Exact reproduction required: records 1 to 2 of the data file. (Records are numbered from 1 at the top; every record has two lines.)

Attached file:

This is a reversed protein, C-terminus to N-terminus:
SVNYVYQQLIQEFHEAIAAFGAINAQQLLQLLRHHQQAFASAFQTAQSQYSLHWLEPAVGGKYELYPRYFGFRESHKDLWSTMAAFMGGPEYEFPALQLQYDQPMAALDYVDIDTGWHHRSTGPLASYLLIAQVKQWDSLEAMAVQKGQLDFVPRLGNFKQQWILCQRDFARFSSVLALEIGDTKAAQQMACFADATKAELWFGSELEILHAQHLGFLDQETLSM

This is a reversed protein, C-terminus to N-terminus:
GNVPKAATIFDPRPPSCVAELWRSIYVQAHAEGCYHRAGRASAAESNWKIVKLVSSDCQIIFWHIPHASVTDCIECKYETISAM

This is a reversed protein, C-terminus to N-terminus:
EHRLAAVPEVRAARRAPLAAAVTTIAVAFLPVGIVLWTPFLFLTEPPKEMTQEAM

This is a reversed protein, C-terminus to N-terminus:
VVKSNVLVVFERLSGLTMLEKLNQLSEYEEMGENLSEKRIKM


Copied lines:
This is a reversed protein, C-terminus to N-terminus:
SVNYVYQQLIQEFHEAIAAFGAINAQQLLQLLRHHQQAFASAFQTAQSQYSLHWLEPAVGGKYELYPRYFGFRESHKDLWSTMAAFMGGPEYEFPALQLQYDQPMAALDYVDIDTGWHHRSTGPLASYLLIAQVKQWDSLEAMAVQKGQLDFVPRLGNFKQQWILCQRDFARFSSVLALEIGDTKAAQQMACFADATKAELWFGSELEILHAQHLGFLDQETLSM

This is a reversed protein, C-terminus to N-terminus:
GNVPKAATIFDPRPPSCVAELWRSIYVQAHAEGCYHRAGRASAAESNWKIVKLVSSDCQIIFWHIPHASVTDCIECKYETISAM